How to mock a function within a python script tested with pytest-console-scripts?

I need to test some legacy code, among which there are a number of Python scripts. By script I mean Python code not within a class or module, just within a unique file and executed with python script.py

Here is a example oldscript.py:

import socket


def testfunction():
    return socket.gethostname()


def unmockable():
    return "somedata"


if __name__ == '__main__':
    result = testfunction()
    result = unmockable()
    print(result)

I’m using pytest-console-scripts to test this as it’s “inprocess” launcher makes it possible to actually mock some things.

AFAIU, there’s no way to mock any call made within a Python script when it is ran with subprocess

pytest-console-scripts makes this possible, and indeed mocks to external functions work.

Here’s a test case for the above :

import socket
from pytest_console_scripts import ScriptRunner
from pytest_mock import MockerFixture


class TestOldScript:

    def test_success(self, script_runner: ScriptRunner, mocker: MockerFixture) -> None:
        mocker.patch('socket.gethostname', return_value="myhostname")
        mocker.patch('oldscript.unmockable', return_value="mocked!", autospec=True)
        ret = script_runner.run('oldscript.py', print_result=True, shell=True)
        socket.gethostname.assert_called_with()
        assert ret.success
        assert ret.stdout == 'mocked!'
        assert ret.stderr is None

This is failing as unmockable cannot be mocked this way.

The call to socket.gethostname() can be successfully mocked, but can the unmockable function be mocked? That is my issue.

Would there be another strategy to test such Python scripts and be able to mock internal functions?

Answer

The problem here is that when the script is executed, oldscript.py is not being imported into oldscript namespace, it’s instead in __main__ (that’s why the condition of the if at the bottom of the script is true). Your code successfully patchess oldscript.unmockable, but the script is calling __main__.unmockable and that one is indeed unmockable.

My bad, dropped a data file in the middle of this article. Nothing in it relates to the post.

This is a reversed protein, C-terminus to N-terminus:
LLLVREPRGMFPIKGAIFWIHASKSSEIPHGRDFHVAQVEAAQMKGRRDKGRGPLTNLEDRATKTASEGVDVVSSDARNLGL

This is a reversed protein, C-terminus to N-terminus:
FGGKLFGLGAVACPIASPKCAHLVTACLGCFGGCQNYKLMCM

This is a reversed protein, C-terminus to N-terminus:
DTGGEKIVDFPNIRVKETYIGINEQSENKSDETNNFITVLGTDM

I see two ways to get around this:

You can split the code that you would like to mock into another module that’s imported by the main script. For example if you split oldscript.py into two files like this:

lib.py:

def unmockable():
    return "somedata"

oldscript.py:

import socket
import lib


def testfunction():
    return socket.gethostname()


if __name__ == '__main__':
    result = testfunction()
    print('testfunction:', result)
    result = lib.unmockable()
    print('unmockable:', result)

then you can mock lib.unmockable in the test and everything works as expected.

Another approach is to use a console_scripts entry point in setup.py (see here for more info on this). This is a more sophisticated approach that would be a good fit for python packages that have setup.py and are installed (e.g. via pip).

When you set up your script to be installed and called this way, it becomes available in the PATH as e.g. oldscript and then you can call it from tests with:

script_runner.run('oldscript')  # Without the .py

These installed console scripts are imported and executed using a wrapper that setup.py creates, so oldscript.py would be imported as oldscript and again mocking will work.

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